Hooks are peppered throughout the core, well developed themes, and plugins. They allow other developers to hook into the code and tell it to do something without changing the code. This way when an update comes out, they can update without losing those changes.

Serve_Attachment.php has the hook do_action( 'pre_asset_serve', $this->attachment_id ); before the asset is served. I eat my own dog food here and hook into that action from Check_Asset_Restrictions.php to see if that asset should actually be served.


This is the other side of my implementation of the Open Closed principle, discussed in the previous file.

This class hooks into pre_asset_serve and runs all the checks it needs to. This class needs to have a certain amount of knowledge about how Asset.php works, so it’s not ideal. This is another example of how it’s a work in progress.

The fun thing about this is it runs entirely on hooks. It hooks into pre_asset_serve and it has a filter itself through which others can change the no_serve_message.


This class is responsible for the admin display of the assets on the post type page.

As I wrote above. Ideally, each feature of the asset — expires, require login etc. –should be a separate component hooking in here, and where the file is served. Perhaps I’ll do that in the next iteration. Doing that would coincide better with the Interface segregation principle.

As-is, it think this approach is better than it was before. The admin display


This is the biggest violation of the Single Responsibility principle. On the one hand it’s responsible for the AJAX requests. On the other hand it’s responsible for ALL the AJAX requests. It wouldn’t be difficult to break up. Next version.


Completely self-contained, hooks directly into pre_serve_asset, does (almost) one thing.

I put create_log_table() into here, because it is a single function that is needed to make it work. It’s static so it can be accessed on plugin activation without instantiating the whole class.


This could benefit from the implementation of a JavaScript framework. I’m considering BackboneJS for the next iteration of the plugin. I’d use that library since it’s already included in the WordPress core.

My goal for this file was twofold:

  • To implement
    Back when I first built this, didn’t exist. I implemented  Plupload as a jQuery plugin in my original version. By using here I’m making the plugin “future proof.” If ever WordPress moves away from Plupload, they would implement whatever alternative via
  • To break apart big functions.
    There was a huge spaghetti mess here before. Now that each “thing” is its own function I can iterate further in the next version.


This isn’t a finished product, nor is it the best I can do. But it’s a good step in the right direction. I learned a lot exploring what other people are doing with their plugins, and it was fun to flex my refactoring muscles to do this project. I hope you enjoyed, I did!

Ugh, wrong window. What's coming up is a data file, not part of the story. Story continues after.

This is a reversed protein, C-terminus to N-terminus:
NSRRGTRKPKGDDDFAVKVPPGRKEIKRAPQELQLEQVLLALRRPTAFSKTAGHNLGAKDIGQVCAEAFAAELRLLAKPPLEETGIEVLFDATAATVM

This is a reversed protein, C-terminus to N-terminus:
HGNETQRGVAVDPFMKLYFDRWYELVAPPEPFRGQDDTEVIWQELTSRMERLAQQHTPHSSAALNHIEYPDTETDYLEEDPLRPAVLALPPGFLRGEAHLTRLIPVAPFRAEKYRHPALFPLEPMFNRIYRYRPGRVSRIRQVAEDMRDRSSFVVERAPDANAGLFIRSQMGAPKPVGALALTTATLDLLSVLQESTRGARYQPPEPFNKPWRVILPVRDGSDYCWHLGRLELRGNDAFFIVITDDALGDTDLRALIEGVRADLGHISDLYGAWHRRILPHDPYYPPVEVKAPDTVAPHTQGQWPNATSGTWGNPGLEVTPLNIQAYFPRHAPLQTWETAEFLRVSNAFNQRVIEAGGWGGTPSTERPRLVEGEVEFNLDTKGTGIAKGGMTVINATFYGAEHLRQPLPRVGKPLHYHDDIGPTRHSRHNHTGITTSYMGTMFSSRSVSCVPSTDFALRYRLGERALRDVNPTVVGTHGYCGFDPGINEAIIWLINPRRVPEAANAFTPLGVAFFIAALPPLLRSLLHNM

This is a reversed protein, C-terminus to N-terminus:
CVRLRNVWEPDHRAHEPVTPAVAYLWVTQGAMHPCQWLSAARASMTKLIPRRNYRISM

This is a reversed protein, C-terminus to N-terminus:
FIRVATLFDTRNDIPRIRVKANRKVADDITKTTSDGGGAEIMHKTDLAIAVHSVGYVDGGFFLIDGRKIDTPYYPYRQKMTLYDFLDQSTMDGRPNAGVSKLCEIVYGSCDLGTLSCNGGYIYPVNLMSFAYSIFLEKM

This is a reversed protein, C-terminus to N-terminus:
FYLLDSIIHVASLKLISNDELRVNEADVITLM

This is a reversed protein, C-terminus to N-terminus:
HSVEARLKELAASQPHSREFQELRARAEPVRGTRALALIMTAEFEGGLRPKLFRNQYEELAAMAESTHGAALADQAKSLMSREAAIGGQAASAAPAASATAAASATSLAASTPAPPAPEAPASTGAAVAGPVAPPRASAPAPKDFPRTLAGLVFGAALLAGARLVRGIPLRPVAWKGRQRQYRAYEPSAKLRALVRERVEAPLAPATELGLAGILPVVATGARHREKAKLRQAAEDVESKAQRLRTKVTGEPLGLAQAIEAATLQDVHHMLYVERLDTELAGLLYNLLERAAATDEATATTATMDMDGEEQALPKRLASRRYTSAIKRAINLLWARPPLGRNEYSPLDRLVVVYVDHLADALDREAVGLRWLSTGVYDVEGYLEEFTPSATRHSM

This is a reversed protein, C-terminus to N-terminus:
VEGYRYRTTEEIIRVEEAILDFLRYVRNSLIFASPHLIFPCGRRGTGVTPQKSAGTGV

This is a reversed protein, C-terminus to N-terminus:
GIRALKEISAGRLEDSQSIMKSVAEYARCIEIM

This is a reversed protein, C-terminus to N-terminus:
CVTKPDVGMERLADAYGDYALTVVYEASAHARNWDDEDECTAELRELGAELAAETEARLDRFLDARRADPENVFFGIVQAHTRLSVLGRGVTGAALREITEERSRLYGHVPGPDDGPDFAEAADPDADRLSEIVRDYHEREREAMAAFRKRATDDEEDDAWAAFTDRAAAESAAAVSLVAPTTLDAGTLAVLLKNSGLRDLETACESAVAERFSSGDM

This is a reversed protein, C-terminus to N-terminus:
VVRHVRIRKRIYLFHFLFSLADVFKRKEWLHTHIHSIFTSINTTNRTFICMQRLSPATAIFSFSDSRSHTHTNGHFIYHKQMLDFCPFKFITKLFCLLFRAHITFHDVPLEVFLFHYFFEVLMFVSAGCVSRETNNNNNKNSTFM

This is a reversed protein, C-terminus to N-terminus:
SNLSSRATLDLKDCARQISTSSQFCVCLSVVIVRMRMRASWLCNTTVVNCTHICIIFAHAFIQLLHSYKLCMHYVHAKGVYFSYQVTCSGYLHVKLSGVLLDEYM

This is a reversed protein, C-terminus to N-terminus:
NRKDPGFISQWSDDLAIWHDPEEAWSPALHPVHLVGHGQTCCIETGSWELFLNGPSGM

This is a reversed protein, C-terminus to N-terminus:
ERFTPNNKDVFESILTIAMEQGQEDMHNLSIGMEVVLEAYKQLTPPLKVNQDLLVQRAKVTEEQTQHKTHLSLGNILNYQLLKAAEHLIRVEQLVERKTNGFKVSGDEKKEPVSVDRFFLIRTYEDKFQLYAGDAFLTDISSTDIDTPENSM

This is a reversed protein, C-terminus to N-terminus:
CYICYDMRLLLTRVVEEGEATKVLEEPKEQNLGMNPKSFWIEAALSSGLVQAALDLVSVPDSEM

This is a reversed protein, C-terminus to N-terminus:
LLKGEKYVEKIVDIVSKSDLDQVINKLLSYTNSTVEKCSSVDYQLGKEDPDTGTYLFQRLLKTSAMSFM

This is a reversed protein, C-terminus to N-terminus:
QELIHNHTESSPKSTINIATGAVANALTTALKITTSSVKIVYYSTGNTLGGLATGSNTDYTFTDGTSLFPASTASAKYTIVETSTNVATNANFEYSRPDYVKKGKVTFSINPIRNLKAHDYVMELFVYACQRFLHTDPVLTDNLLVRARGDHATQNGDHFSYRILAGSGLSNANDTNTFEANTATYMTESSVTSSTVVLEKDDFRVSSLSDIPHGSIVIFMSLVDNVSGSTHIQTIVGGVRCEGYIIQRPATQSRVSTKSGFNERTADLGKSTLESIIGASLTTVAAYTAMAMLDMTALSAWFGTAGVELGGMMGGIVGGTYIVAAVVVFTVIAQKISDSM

If you have any ideas about what steps you would want to see taken next, feel free to comment below, or use the contact form on the contact page.

Image credit

How to Globally Ignore files from git


  1. nano ~/.gitignore
  2. git config --global core.excludesfile '~/.gitignore'


Git is all the rage, why wouldn’t it be? You can save every iteration of your work; it’s the persistent undo button for developers. Seriously, if you’re not using it, start now. Find a tutorial, stop everything you’re doing and get on that. It will make your work 1000% more efficient.</intro>

One issue I came across with my workflow is that my Mac, like everyone else’s, places a .DS_Store file in every directory. There is absolutely no situation in which I could possibly my .DS_Store files to be included in my repo.

The Solution?

Global .gitignore files.

If you’re new to git, a .gitignore file (don’t forget that preceding period) is placed in your git repo. When you are committing git will ignore all the files in that directory, and deeper, that are listed in the .gitignore file.

If you’ve never used it before, here’s how .gitignore works. Typically you would add directories that hold dependencies that can easily be fetched again and take up space.

You can also set a global .gitignore for the files you know  you will never want to include in any repo (like the .DS_Store files).

The first line in the TLDR above creates the file that will be used as the global .gitignore in a good location for such a file. Typically config files for a specific user are placed in that user’s home directory. ~/ is a shortcut to that location.

The second line sets the .gitignore file you just created to be used in the global config. This way you never have to add the file specified there to any local .gitignore files in the future.